NAB Launches Another “Pay”. What Does this mean for Apple Pay in Australia?


The struggle for Apple Pay in Australia just got harder with NAB launching its new mobile payment service NAB Pay, which will enable customers to use their mobile phones to make purchases. Android-based device owners who have an account with NAB (NAB Visa Debit Card) can start using NAB Pay from today, available as part of the NAB Mobile Internet Banking App. NAB Pay is available wherever contactless payments are accepted.

NAB Executive General Manager for Consumer Lending, Angus Gilfillan, said customers were driving the agenda and increasingly wanted simple and easy digital payment solutions. “We’re excited to launch our digital wallet and enable customers to make fast and safe purchases with their mobile phone,” he added.

The new service by NAB will be powered by an extra level of security for customers – Visa Token Service. Tokenization replaces a customer’s credit card number with a unique digital ‘token’ that can be used for digital payments, without revealing sensitive account information. As Mr Gilfillan commented, “Tokenisation improves protection for customers because physical card details are never used in the payments process, reducing the risk of fraud.” NAB was able to offer a new security level as last year the bank announced a ten-year strategic partnership with Visa to collaborate on payments innovation and product development for customers.

“Our partnership with Visa is enabling us to significantly invest in our credit and debit card portfolio and act more quickly to deliver innovative solutions for our customers – as today’s announcement shows,” Mr Gilfillan said. “We have a number of exciting initiatives planned this year and look forward to extending the NAB Pay application to support NAB credit cards in coming months.”

What does this mean for Apple Pay?

Apple Pay launched last year in Australia in partnership with American Express with no other bank support. With the launch, Apple faced certain issues in the country. One of the major obstacles for Apple Pay in Australia has been the high fee for transactions. In the US, Apple earns $0.15 for every $100 of transaction value. The company was looking for a similar deal in Australia, but the big four Australian banks weren’t willing to provide the same amount of interchange fee to the tech giant. Australian banks get $0.50 for every $100 of transactions, which is less than half of what US banks get. The big four banks in Australia were reluctant to share that amount with Apple as it would significantly lower their interchange revenue. According to these major Australian banks, the payments market in Australia is quite developed as compared to the US and the UK, and the technology on which Apple Pay works has already been in the market for quite some time. Hence, according to them, the value sought by the tech giant was unreasonable.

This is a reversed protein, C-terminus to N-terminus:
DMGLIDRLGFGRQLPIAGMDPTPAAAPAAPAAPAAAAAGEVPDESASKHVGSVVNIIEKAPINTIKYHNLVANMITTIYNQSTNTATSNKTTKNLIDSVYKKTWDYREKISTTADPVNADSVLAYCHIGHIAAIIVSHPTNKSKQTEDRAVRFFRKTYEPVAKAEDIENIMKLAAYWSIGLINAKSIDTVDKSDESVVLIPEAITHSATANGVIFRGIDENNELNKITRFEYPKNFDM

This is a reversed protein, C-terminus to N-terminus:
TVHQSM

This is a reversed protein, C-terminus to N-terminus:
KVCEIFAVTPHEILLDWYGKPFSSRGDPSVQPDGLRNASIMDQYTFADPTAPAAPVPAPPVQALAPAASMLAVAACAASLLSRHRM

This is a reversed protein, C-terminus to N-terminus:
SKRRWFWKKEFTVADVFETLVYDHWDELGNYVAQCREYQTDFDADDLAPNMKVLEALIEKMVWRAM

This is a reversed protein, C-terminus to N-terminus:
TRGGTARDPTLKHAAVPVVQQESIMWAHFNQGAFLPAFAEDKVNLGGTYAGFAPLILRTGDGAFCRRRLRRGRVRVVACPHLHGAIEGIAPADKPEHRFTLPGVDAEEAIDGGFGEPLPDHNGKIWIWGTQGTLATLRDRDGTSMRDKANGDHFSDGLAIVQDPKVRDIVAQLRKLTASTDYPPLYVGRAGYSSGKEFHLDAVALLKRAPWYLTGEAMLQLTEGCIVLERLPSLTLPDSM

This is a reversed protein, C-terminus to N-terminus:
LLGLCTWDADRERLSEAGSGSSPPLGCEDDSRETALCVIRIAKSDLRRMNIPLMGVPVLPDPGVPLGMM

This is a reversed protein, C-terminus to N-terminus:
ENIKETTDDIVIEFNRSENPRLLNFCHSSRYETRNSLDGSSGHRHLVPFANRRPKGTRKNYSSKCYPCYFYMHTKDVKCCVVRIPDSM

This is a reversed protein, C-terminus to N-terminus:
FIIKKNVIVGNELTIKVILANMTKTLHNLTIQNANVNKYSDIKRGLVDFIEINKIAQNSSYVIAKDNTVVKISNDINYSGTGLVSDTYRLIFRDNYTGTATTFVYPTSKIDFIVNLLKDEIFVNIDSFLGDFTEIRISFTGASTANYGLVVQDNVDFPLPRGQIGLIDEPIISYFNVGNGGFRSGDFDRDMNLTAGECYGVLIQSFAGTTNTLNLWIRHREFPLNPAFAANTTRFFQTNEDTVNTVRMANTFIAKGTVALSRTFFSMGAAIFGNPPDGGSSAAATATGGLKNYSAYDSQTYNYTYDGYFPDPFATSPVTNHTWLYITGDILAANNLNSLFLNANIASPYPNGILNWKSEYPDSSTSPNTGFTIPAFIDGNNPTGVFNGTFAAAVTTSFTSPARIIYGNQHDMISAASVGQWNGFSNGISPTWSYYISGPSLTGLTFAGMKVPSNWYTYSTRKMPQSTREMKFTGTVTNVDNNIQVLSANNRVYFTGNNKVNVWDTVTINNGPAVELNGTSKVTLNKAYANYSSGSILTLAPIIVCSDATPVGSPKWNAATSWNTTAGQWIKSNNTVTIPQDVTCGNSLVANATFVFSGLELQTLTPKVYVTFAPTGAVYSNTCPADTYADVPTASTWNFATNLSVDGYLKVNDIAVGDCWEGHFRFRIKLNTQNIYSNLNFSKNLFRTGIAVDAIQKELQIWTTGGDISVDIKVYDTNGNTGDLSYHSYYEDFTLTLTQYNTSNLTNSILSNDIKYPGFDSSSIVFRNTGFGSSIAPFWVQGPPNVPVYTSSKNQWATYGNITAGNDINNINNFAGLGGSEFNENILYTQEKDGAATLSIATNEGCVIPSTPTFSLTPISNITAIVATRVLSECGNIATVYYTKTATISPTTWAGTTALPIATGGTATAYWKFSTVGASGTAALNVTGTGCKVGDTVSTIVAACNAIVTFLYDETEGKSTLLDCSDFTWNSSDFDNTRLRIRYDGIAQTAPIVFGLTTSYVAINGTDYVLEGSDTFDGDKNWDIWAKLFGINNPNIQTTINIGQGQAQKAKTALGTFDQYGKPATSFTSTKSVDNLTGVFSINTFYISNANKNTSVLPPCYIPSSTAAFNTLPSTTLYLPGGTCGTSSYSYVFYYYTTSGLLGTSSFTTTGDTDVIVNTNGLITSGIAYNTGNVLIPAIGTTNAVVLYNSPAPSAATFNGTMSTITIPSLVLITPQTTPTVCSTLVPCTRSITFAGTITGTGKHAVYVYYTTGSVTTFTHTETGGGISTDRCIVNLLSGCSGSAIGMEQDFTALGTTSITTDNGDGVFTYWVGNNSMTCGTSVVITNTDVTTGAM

Another major issue for Australian banks is that the Reserve Bank of Australia (RBA) is planning to lower the interchange fee from 50 cents to 30 cents which will further hammer down the revenue for the banks. Considering this, they would certainly not want to split the share with the tech giant who will be processing on their already developed payment platforms.

In addition to hurdles related to the requested share of transaction value, the strengthening of its rivals’ position is adding some headache to Apple. The Android Pay example is enough to understand the threat.

Google is working closely with many of Australia’s major financial institutions — including ANZ, Westpac, Bank of Melbourne, Bank of South Australia, Bendigo Bank, Cuscal, ING DIRECT, Macquarie Bank, and St. George — with the aim of bringing Android Pay to their card holders this year, and will continue to work with more banks throughout the year. Launched in Australia, Android Pay will support MasterCard and Visa credit and debit cards. The company is also working with EFTPOS to support their cards in Android Pay.

Moreover, Google has called out specific retail partners for the launch of Android Pay like 7-Eleven, Brumby’s Bakery, Coles Express, Coles Supermarkets, Crust Gourmet Pizza, Domino’s Pizza Enterprises Limited, Donut King, Gloria Jean’s Coffees, McDonald’s, Michel’s Patisserie, Pizza Capers and Telstra.

Just like NAB, Google built Android Pay using network tokenization. Network tokenization provides flexibility for the merchant, as they can still identify the card brand to aid in reconciliation, are never subject to any artificial limits on transaction size and can use Android Pay to perform subscription payments.